“The Professionals” also stars Burt Lancaster, Lee Marvin, Robert Ryan, Ralph Bellamy and Claudia Cardinale as Maria.
Burt ey who won the Academy Award as best actor for his performance in “Elmer
Gantry,” and Lee Marvin, who won his for his performance in “Cat Ballou,” are among the stars of “The Professionals,” now at the Theatre in Panavision and color by Technicolor. Other stars are Robert Ryan, Jack Palance, Ralph Bellamy and Claudia Cardinale.
“The Professionals” was written for the screen and directed by Richard Brooks, Academy Award winner for his “Elmer Gantry” screenplay. Music for the Columbia Pictures release was composed and conducted by Maurice Jarre who won Awards for his “Lawrence of Arabia” and “Dr. Zhivago” scores.
60 ue sete Je
by Technicolor, are Jack Palance as the guerrilla and Ralph Bellamy as Miss Cardinale's wealthy, aging husband. Richard Brooks directed the film, from his own screenplay. Maurice Jarre composed and conducted the music "The Professionals."
Claudia Cardinale, the most popular actress of international stature to emerge from Europe in the past five years, tries to avoid Hollywood because, she says, “I do not want to become a cliche.”
Now and again, however, Hollywood offers her a role she finds too tempting to turn down. Such a role is that of Maria, the proud, lusty, high-born Mexican beauty abducted by Mexican bandits in “The Professionals,” at the..... Theatre with Burt Lancaster, Lee Marvin, Robert Ryan, Jack Palance and Ralph Bellamy. Written for the screen and directed by Richard Brooks in Panavision and color by Technicolor, “The Professionals” is a Columbia Pictures release.
“It is such a wonderful part, so full of animal magnetism, yet so real,’ Claudia says. “I am ruthless with power and wealth. But I always want more. Not like me at all. But I understand the character well.”
“The thing I like about the picture is its truth. It takes place in Mexico, in wastelands, and we shoot it in that exact kind of scenery. There’s no prettying up of anything. Not even me. I have sex appeal, of course, but no artificial glamor.”
It was this fear of being overglamorized and exploited that kept Miss Cardinale from coming to Hollywood for years. “I always wondered why the American films looked so artificial. Then, one time, I found out. I was invited to the Oscar awards, and flew over and couldn’t take my eyes off the women in the audience. They all looked as though they’d come out of the same mold. All sprayed and painted. Like they belonged to another world.”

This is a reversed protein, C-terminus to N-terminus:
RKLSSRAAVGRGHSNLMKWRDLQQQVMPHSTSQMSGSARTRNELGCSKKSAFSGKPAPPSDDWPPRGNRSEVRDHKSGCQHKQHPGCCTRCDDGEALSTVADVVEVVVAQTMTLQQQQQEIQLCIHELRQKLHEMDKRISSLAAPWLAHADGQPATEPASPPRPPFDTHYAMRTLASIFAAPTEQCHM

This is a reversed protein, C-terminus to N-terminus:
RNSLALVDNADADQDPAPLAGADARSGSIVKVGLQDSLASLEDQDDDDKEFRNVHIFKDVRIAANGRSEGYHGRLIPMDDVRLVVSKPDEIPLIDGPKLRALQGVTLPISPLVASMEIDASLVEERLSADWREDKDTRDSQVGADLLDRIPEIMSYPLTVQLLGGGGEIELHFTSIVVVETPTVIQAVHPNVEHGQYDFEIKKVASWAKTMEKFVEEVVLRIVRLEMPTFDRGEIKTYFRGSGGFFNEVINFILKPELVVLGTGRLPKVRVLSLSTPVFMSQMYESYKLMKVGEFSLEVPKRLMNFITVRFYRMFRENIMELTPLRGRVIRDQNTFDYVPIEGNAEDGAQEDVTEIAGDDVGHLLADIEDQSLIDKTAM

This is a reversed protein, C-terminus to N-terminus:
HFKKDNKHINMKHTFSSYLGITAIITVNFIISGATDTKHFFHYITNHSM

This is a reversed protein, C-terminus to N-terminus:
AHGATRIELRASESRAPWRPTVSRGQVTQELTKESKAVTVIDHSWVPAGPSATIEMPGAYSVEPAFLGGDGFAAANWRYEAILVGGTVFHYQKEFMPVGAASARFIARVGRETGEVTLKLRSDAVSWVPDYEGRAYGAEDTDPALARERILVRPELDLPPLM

Inasmuch as that world was obviously not of Claudia’s choosing, she went right back to Italy the next day. And it was three years before the film studios could get her to budge. By this time, happily for her, she had become sufficiently successful that she was able to insist that they leave her alone. Sex appeal, yes; but artificial glamor, no!
“The Professionals,” with music composed and conducted by Maurice Jarre, is based on a novel by Frank O’Rourke.
M aurice 2 Ja arre
Maurice ce two-time Academy Award-winner, composed and conducted the music for “The Professionals,” the Columbia Pictures’ release now at the Theatre. Written for the screen and directed by Richard Brooks, “The Professionals” stars Burt Lancaster, Lee Marvin, Robert Ryan, Jack Palance, Ralph Bellamy and Claudia Cardinale as Maria. It was filmed in Panavision and color by Technicolor. Jarre received the coveted Oscar for the musical scores of “Dr, Zhivago” and “Lawrence of Arabia.”
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After several changes of pace, notably as the bumbling baseball player in “Ship of Fools” and as the Academy Award-winning alcoholic gunslinger in “Cat Ballou,” Lee Marvin is back in his element, covered with dust and dressed to kill, pistols dangling from each hip and a Bowie knife stuck in his belt.
In “The Professionals,” the Columbia Pictures’ release at the Tene Theatre, which also stars Burt Lancaster, Robert Ryan, Jack Palance, Ralph Bellamy and Claudia Cardinale as Maria, Marvin plays one of a band of soldiers of fortune who invade Mexico to rescue a captured girl from a Mexican bandit. “The Professionals” was written for the screen and directed by Rich.-. ard Brooks in Panavision and color by Technicolor.
A former Marine, Marvin saw action in the South Pacific and was wounded during the battle for Saipan. It was while he was convalescing in the hospital, watching movies, that he first thought seriously about becoming a professional actor.
Under the G.I. Bill of Rights, Marvin enrolled in The American Theater Wing in New York City and learned the rudiments of his craft. Following some appearances in summer stock and a number of television shows, he made his Broadway debut in “Billy Budd,” in which he had a small role as a sailor.
In “The Professionals,’ Marvin plays a hard-bitten Army veteran with a special preference for the machine gun, which was just then coming into use. Frank O’Rourke wrote the novel on which the film is based.
emy Award for his performance as the bumbling alcoholic exgunslinger of “Cat Ballou,” plays an entirely different kind of gunfighter in “The Professionals,” now at the Theatre in Panavision and color by Technicolor. He appears as a hardbitten, ruthless U. S. Army veteran, expert in all small arms and grimly determined to succeed in what he considers an impossible mission.
Also starred in “The Professional” are Burt Lancaster, Robert Ryan, Jack Palance, Ralph Bellamy and Claudia Cardinale as Maria, the tempestuous beauty around whom the violent action of the film revolves. “The Professionals” was directed by Richard Brooks from his own screenplay, based on a novel by Frank O’Rourke.
Lancaster also plays a “professional,” an expert with dynamite. Ryan is expert with horses and Woody Strode, a master at tracking and in the use of a bow. These four comprise the team which invades Mexico to rescue Claudia Cardinale from her captor,
(Mat Cardinale stars as the tempestuous,
IC; Still No. 36-4) Claudia sensual Maria in ''The Professionals." Also starred are Burt Lancaster, Lee Marvin, Robert Ryan, Jack Palance and Ralph Bellamy. Richard Brooks directed the Columbia Pictures release, in Panavision and color by Technicolor, from his own screenplay.